I have a 500GB raw disk image file on my HDD that I’ve called dysk.img and that is a result of dd'ing the contents of an external single NTFS partion drive. Its purpose is to attempt data recovery with the ntfsundelete program (and the results of the initial scan are promising).

Before that, however, I’d like to examine its current, not deleted content. Thus I’d like to mount it. For obvious reasons, I want to ensure that mounting this file will not result in a single bit being written to it.

mount --read-only doesn’t seem to be the solution, sadly. Because, according to man mount:

Note that, depending on the filesystem type, state and kernel behavior, the system may still write to the device. For example, ext3 and ext4 will replay the journal if the filesystem is dirty. To prevent this kind of write access, you may want to mount an ext3 or ext4 filesystem with the ro,noload mount options or set the block device itself to read-only mode, see the blockdev(8) command.

Can the above apply to NTFS as well? Sadly mount doesn’t support the noload option…

Unfortunately, I had carelessly written some files with Windows-incompatible names (containing the ? character for instance), and this had made Windows mark this filesystem for scheduled check – thus, I’m getting constant warnings from ntfsundelete now and cannot run ntfsundelete without the --force option. Can this further increase the risk of some accidental writes?

As of now, only root has write access to this file. I’m not sure if this is enough, as IIUC there’s always some rights elevation when mounting.

Would making root the owner of this file and denying anyone, even the owner, write access be helpful?

Would it be helpful to attempt to use the blockdev command suggested by man mount to this file? Or would it be risky or harmful to issue blockdev --setro to an image file, as opposed to an actual device?

  • 1
    You could always chattr +i the image file. :) Now, allow me to make a small self-promotion... my open source software called RecuperaBit reconstructs NTFS and it doesn't write anything on the image file. Feb 12, 2017 at 18:07
  • @AndreaLazzarotto Thank you, it really helped me! You really should convert this comment to an answer, so I can upvote and accept it. BTW, if I can suggest something, it would be convenient if you’d allow writing the tree directory structure to a file.
    – gaazkam
    Mar 9, 2017 at 17:33
  • Good! But which one of my remarks helped you precisely? The one about chattr or the one about RecuperaBit? Please add suggestions to the issue tracker on GitHub. :) Mar 12, 2017 at 1:12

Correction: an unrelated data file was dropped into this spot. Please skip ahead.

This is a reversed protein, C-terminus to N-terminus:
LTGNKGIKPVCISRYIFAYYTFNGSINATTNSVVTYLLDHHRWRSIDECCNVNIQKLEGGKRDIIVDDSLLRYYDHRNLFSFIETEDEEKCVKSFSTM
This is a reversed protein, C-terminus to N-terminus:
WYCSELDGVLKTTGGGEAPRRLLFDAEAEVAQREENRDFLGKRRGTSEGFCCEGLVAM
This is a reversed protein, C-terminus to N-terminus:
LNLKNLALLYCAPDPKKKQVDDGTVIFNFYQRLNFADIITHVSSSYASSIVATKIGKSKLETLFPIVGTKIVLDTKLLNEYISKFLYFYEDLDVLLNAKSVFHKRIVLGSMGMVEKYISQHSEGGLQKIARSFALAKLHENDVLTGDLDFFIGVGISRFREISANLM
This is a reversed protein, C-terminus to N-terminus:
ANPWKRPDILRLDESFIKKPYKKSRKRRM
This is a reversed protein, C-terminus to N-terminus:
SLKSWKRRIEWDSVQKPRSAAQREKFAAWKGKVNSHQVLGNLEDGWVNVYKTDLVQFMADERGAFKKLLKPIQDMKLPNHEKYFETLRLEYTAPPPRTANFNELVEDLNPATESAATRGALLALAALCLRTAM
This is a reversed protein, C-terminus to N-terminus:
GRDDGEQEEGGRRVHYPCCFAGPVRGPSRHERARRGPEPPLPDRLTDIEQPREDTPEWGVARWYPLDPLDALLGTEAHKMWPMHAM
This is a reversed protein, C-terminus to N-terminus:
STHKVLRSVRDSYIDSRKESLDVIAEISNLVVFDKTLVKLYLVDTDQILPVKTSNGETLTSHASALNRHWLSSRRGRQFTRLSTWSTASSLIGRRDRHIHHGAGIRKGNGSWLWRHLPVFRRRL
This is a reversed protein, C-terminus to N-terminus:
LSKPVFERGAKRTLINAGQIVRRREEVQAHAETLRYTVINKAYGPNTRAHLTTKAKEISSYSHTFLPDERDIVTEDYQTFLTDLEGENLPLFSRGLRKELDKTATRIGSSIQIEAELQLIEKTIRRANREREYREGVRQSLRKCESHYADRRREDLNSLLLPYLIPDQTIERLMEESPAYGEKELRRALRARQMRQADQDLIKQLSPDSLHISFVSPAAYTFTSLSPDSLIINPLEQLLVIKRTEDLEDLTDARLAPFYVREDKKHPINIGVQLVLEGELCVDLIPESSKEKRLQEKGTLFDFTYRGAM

• @AndreaLazzarotto Well, your RecuperaBit managed to recover most of the important data that had been lost :)
    – gaazkam
    Mar 14, 2017 at 11:40

1 Answer 1


Part of the answer you are looking for is given in the quote you've cited:

set the block device itself to read-only mode

In your case, that's a simple file. So you can:

chmod a-w disk.img

Not even the owner needs to write to it.

Would making root the owner of this file and denying anyone, even the owner, write access be helpful?

Basically, yes, but remember that root can bypass most permission "limitations". So you should run your data recovery program as a user different from root.

If you want to mount the file, you cannot simply do that. However, if the image file is saved inside a file system that support chattr (basically EXT4 and other common Linux file systems) you can make the file immutable:

chattr +i disk.img

Now not even root can do anything to it. It cannot be written or deleted. Use chattr -i to revert the flag after you are done.

Alternative approach

If you want to extract data from a (possibly damaged) NTFS drive, you might want to consider using RecuperaBit, which is a software I developed to perform file system reconstruction. Currently it only supports NTFS, but it has a couple of advantages:

  • It doesn't write anything on the image file. Simply put, it doesn't support writing on a drive, because it's oriented to digital forensics. Hence you don't risk doing it accidentally.

  • It can read the directory tree even if it's broken. You will get the most accurate depiction of each partition, at least from the metadata that is available.

I have discussed its usage in the following answers:

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